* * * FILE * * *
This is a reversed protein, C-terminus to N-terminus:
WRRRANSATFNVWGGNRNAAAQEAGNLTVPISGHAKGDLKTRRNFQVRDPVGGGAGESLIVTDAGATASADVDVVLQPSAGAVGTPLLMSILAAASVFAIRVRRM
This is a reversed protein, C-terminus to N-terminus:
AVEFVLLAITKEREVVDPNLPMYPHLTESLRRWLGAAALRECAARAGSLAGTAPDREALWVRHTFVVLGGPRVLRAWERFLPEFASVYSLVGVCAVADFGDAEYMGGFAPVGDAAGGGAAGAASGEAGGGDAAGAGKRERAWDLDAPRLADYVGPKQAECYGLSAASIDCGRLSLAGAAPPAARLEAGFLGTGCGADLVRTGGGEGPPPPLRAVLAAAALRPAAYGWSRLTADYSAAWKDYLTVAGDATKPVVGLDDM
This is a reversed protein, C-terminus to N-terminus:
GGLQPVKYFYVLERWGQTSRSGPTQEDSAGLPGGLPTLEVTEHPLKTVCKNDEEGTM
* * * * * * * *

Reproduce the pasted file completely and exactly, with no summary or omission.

This is a reversed protein, C-terminus to N-terminus:
WRRRANSATFNVWGGNRNAAAQEAGNLTVPISGHAKGDLKTRRNFQVRDPVGGGAGESLIVTDAGATASADVDVVLQPSAGAVGTPLLMSILAAASVFAIRVRRM
This is a reversed protein, C-terminus to N-terminus:
AVEFVLLAITKEREVVDPNLPMYPHLTESLRRWLGAAALRECAARAGSLAGTAPDREALWVRHTFVVLGGPRVLRAWERFLPEFASVYSLVGVCAVADFGDAEYMGGFAPVGDAAGGGAAGAASGEAGGGDAAGAGKRERAWDLDAPRLADYVGPKQAECYGLSAASIDCGRLSLAGAAPPAARLEAGFLGTGCGADLVRTGGGEGPPPPLRAVLAAAALRPAAYGWSRLTADYSAAWKDYLTVAGDATKPVVGLDDM
This is a reversed protein, C-terminus to N-terminus:
GGLQPVKYFYVLERWGQTSRSGPTQEDSAGLPGGLPTLEVTEHPLKTVCKNDEEGTM